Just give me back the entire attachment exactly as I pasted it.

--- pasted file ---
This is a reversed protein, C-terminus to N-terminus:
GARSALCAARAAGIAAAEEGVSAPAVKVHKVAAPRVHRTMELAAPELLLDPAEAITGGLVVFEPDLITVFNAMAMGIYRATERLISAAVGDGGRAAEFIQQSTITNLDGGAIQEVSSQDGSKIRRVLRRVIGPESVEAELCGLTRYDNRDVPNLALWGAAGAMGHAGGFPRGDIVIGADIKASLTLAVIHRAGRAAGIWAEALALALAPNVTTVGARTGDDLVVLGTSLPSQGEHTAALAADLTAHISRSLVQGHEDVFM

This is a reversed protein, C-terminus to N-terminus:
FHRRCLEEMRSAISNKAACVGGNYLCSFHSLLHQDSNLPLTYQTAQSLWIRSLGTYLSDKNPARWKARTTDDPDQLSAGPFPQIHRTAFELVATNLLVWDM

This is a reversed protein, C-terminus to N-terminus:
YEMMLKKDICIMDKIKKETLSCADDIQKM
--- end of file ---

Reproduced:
This is a reversed protein, C-terminus to N-terminus:
GARSALCAARAAGIAAAEEGVSAPAVKVHKVAAPRVHRTMELAAPELLLDPAEAITGGLVVFEPDLITVFNAMAMGIYRATERLISAAVGDGGRAAEFIQQSTITNLDGGAIQEVSSQDGSKIRRVLRRVIGPESVEAELCGLTRYDNRDVPNLALWGAAGAMGHAGGFPRGDIVIGADIKASLTLAVIHRAGRAAGIWAEALALALAPNVTTVGARTGDDLVVLGTSLPSQGEHTAALAADLTAHISRSLVQGHEDVFM

This is a reversed protein, C-terminus to N-terminus:
FHRRCLEEMRSAISNKAACVGGNYLCSFHSLLHQDSNLPLTYQTAQSLWIRSLGTYLSDKNPARWKARTTDDPDQLSAGPFPQIHRTAFELVATNLLVWDM

This is a reversed protein, C-terminus to N-terminus:
YEMMLKKDICIMDKIKKETLSCADDIQKM